Every year, the American firm, Wohlers Associates, Inc. unveils its industry-leading report on additive manufacturing. At the beginning of the week we told you about its 25th edition, containing wide-ranging data on the latest developments and trends in the AM market in a 380-page report. Included in the report is an expanded historical analysis of the developments of 3D printing materials. The data for this part of the analysis was provided by Senvol from the Senvol Database. Moreover, the group made its historical analysis of additive manufacturing materials included within the report publicly available, revealing how AM materials have developed over the years!
Material choice is a key driver of adoption of additive manufacturing by companies. A lack of material choice or closed systems participate in limiting the number of businesses that will invest in 3D printing for their activities. Senvol reveals that the most diverse materials offering is for metal PBF by a large margin, followed by polymer SLA (which they call vat polymerization, VPP), and material extrusion (MEX). Note that MJT stands for material jetting and SHL stands for sheet lamination. In fact, last year’s Wohlers Report (24th edition) reported that the metal segment of additive manufacturing was experiencing a strong growth, mainly due to the strong growth in metal materials. The variety of metals available enables industrial applications of 3D printing, which are increasingly sought after by companies.
Additionally, Senvol tracks the companies that supply AM materials. They include AM system manufacturers and producers of third-party materials. According to the data, the number of material suppliers doubled in two years (from 2017 to 2019). Most of the materials manufactured are polymers and metals. However, composites are growing. Composite materials also enable higher performance, and offer properties that are very interesting for a number of industries such as aerospace and automotive, enabling manufacturers to create parts that are stronger but not as heavy. Ceramic, sand, and wax represent specialized applications and systems, and are only available from a narrow selection of suppliers.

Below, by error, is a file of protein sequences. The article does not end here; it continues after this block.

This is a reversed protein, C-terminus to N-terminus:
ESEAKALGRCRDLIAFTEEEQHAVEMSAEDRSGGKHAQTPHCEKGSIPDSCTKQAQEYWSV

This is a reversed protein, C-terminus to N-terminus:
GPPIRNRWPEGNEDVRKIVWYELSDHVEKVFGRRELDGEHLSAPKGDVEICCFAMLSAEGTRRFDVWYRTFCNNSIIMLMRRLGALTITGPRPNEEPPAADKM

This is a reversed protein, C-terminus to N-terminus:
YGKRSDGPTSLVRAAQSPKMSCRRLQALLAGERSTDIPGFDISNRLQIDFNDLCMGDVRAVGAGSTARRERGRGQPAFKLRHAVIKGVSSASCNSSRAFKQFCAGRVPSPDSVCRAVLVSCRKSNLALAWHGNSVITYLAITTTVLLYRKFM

Nickel, steel, and titanium products have led the metals market by a large margin, although aluminum products are growing. The other category includes iron, precious metals, and refractory metals. Applications for these metals are increasing, but the materials are available from a limited number of suppliers.
Even though the thermoplastics segment is not growing as quickly as metal, it still represents a bigger share of additive manufacturing in terms of revenue. In the following chart shows the trends in thermoplastics, mainly used in material extrusion (FFF technology) and powder bed fusion systems (SLS technology). Polyamide (PA) products dominate the thermoplastics market due to the increasing volumes of PBF machines that use these powders. They include many grades of PA, such as PA6, PA11, and PA12, with PA12 being the most common, by far.
ABS and PLA are mostly used in MEX systems. However, an interesting subcategory is PEI, which is generally sold under SABIC’s brand name ULTEM. This plastic has become common for some production applications, but is available from a limited number of suppliers. In this case, the number of products may not correlate directly with the amount of material consumed. Also notable is an increase in TPE and TPU, which are elastomers used with MEX and, more recently, PBF systems. At Formnext 2019, a growing number of companies displayed elastomers for AM. This segment of materials is expected to diversify.
You can find more information on the Senvol Database HERE. Do these trends in 3D printing materials surprise you? Let us know in a comment below or on our Facebook and Twitter pages! Don’t forget to sign up for our free weekly Newsletter, with all the latest news in 3D printing delivered straight to your inbox!